Understudies very important in difficult roles

Jacob Dugar, Editor

Everybody that has been to a play remembers the main characters and who played them.

   However, with these important characters, there are other actors and actresses that you could have seen in their place.

   This past year, due largely in part to COVID-19 and the constant threat of quarantine, understudies have become vastly more important towards the production of school plays, according to director Michael Vander Linden.

   So, what do understudies  typically do? They must memorize not only their chorus role, but also everything relating to the lead they will possibly replace.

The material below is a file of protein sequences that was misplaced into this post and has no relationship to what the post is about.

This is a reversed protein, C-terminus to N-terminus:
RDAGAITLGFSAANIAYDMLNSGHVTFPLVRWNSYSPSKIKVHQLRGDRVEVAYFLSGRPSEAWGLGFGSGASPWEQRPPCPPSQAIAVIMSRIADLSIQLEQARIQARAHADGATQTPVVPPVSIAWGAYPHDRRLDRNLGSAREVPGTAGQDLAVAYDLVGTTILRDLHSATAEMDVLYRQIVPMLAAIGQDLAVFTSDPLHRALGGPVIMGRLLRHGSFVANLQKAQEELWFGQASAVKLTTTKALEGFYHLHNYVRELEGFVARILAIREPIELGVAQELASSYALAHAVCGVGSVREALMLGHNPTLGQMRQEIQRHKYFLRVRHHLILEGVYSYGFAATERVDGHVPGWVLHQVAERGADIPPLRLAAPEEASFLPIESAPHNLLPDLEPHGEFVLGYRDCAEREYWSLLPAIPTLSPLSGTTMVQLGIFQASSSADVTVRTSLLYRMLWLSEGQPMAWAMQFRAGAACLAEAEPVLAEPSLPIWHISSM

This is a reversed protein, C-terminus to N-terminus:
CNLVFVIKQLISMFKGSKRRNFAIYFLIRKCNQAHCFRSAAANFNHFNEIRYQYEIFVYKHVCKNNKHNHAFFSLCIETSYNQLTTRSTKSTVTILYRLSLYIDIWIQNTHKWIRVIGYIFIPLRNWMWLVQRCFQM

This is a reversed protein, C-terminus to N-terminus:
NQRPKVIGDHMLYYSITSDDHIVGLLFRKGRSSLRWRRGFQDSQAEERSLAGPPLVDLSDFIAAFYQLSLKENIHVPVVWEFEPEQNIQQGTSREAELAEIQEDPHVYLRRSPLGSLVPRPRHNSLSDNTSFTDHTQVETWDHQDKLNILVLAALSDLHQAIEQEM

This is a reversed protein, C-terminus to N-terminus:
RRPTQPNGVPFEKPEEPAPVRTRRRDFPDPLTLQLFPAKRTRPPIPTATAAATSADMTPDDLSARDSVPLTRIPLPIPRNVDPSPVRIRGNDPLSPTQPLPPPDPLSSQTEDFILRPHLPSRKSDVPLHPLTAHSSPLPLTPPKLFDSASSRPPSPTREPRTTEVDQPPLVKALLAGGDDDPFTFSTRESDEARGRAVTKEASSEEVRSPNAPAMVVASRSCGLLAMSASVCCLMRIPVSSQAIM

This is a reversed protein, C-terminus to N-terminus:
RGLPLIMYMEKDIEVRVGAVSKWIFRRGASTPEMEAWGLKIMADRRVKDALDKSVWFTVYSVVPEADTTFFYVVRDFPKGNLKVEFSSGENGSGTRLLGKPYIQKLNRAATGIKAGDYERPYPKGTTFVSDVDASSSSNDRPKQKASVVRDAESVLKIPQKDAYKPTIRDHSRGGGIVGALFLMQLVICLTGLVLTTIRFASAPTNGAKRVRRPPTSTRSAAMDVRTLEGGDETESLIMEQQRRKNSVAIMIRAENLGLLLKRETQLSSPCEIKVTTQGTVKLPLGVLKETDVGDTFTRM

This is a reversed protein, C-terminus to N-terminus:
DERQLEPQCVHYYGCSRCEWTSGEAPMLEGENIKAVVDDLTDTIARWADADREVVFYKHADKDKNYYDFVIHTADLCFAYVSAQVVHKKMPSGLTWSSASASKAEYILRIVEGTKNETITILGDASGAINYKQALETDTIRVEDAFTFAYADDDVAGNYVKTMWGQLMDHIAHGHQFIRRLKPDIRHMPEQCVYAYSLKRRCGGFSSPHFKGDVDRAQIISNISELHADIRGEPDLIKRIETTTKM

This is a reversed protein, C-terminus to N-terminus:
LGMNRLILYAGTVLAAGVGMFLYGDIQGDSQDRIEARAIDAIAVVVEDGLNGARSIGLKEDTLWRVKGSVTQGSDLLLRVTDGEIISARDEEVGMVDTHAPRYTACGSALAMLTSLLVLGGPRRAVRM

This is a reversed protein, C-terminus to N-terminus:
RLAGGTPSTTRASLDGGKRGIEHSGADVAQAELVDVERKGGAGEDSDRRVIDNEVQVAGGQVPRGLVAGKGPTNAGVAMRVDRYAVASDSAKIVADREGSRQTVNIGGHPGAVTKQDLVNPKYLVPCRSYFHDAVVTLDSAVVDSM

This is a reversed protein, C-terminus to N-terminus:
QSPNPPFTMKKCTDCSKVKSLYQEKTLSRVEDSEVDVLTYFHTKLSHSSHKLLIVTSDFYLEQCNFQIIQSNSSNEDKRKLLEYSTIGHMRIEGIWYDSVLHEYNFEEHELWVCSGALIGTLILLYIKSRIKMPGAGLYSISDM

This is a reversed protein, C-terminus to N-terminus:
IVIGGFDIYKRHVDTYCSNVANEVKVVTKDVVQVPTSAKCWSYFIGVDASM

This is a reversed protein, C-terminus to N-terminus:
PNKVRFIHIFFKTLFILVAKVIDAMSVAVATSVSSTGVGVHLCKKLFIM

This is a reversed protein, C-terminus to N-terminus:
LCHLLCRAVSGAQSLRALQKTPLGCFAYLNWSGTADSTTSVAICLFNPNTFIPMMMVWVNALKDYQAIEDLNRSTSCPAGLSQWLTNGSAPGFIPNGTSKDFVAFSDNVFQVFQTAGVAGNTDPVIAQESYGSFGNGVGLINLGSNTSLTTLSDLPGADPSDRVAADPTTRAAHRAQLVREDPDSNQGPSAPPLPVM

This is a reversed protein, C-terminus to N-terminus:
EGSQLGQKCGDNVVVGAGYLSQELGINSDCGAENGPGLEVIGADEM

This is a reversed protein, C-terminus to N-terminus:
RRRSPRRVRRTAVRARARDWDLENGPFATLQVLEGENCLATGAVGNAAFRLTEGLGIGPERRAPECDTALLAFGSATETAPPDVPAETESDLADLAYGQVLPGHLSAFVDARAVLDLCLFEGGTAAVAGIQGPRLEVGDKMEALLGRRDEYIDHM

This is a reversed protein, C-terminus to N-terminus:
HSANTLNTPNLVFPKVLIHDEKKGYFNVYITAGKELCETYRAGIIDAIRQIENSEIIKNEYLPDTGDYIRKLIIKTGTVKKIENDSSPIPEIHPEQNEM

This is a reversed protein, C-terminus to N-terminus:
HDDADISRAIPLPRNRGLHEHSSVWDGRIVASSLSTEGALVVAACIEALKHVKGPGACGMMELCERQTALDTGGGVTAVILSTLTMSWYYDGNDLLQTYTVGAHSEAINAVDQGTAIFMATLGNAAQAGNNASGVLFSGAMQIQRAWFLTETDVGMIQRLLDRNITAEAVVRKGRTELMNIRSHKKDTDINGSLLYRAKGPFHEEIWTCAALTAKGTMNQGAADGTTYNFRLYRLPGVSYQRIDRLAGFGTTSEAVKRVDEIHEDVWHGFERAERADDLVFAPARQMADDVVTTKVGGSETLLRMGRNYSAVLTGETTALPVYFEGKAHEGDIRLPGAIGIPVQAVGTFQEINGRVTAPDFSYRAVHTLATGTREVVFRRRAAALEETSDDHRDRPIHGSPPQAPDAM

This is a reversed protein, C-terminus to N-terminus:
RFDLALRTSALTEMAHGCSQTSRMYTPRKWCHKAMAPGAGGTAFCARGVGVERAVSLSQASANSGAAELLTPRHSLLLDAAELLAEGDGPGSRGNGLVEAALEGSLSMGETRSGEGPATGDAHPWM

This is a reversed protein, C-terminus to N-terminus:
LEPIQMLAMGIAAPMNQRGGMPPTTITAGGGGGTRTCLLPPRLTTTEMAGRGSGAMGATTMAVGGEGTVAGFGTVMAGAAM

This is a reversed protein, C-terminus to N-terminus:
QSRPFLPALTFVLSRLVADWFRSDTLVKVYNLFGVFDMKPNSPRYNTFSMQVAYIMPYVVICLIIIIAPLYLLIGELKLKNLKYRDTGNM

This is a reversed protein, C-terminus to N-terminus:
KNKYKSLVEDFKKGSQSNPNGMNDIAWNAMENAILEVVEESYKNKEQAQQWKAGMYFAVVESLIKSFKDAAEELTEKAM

Junior Derek Jesse said, “We learn all the lines and dances that the main-show leads learn.”

   This impacts both the flow of rehearsals and the difficulty of memorization for the actors and actresses.

   Freshman Owen Yokum stated, “In rehearsals, we have to switch between understudy and the main stage actors, making it take longer to rehearse scenes.”

   They also get their own show in which the understudies play the main roles that they spent so much time and effort training for.

   Now, is this difficult role worth the additional effort? The idiom “practice makes perfect” certainly applies in this situation.

   Sophomore Lilyan Gerow remarked, “I think it’s worth it because it gets you prepared for your next show and for when you’re a lead.”

   Being an understudy certainly is not easy, but they are by far some of the most important cast members out on that stage, even if they

Trey Faimon, and juniors Derek Jesse and Eric Pabon, shown above in Sister Act, are understudies in To Be Found. (Yearbook Staff)

do not seem like it at first glance.